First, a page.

Takeda has swallowed up Nycomed in a €10 billion buyout that will give it access to European markets

Japanese pharma company Takeda is to acquire Swiss-headquartered rival Nycomed for €9.6 billion. If the antitrust authorities give the go-ahead, the takeover should be completed by late summer.

Takeda has a strong presence in its home market and the US, and the acquisition will give it an expanded presence in Europe and the all-important high-growth emerging markets, where Nycomed has a good market share.

The deal also expands its product portfolio into the respiratory area with Daxas (roflumilast), which Nycomed obtained when it bought German company Altana in 2006. This treatment for chronic obstructive pulmonary disease - common in long-term smokers - has good growth potential, both in chronic obstructive pulmonary disease and potential future indications such as asthma.

According to Nigel Borshell, director at consultancy PharmaVentures, the deal looks quite expensive at more than three times annual sales, and Nycomed has debts of €5.5 billion. However, the patent on Takeda’s biggest selling product - anti-diabetes treatment Actos (pioglitazone) - will soon expire, and Nycomed’s annual sales of around $4 billion are about the same as the drug’s.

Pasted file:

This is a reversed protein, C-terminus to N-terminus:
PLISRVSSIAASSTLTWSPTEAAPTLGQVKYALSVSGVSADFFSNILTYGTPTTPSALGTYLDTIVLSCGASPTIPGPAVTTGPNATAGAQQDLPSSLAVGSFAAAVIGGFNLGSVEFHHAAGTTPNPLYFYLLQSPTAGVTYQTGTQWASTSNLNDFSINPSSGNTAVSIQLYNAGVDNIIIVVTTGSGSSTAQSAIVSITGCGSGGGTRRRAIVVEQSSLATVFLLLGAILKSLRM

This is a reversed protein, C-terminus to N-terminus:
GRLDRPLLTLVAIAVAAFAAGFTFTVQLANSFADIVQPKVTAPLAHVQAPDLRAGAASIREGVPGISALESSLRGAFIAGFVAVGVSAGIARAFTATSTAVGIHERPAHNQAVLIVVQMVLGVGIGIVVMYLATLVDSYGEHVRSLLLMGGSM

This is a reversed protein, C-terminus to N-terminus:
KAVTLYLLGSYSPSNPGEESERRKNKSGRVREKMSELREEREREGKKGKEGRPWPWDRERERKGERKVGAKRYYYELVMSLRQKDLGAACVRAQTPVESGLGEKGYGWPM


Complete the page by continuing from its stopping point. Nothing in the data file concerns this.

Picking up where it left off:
’This is a strategic purchase rather than a financial one,’ he says. ’Takeda is very focused as a big Japanese pharma company, not a global player, and this will give strength in Europe, and the strategic long-term growth potential to sell Takeda’s products alongside Nycomed’s in these territories and maintain growth levels.’

Another factor, he says, is that Takeda has more than $9 billion in the bank. ’In the current market, that doesn’t give much return, so buying a company that will generate sales in new market areas and move it close to the world’s top 10 pharma companies makes a lot of sense,’ he says. ’It’s difficult to work out exactly what the deal might be worth to them - it’s more than just multiplying the sales. There’s a 1+1=3 formula that says not to worry too much about the amount you pay - the strategic advantages over the long term are more important.’

Sarah Houlton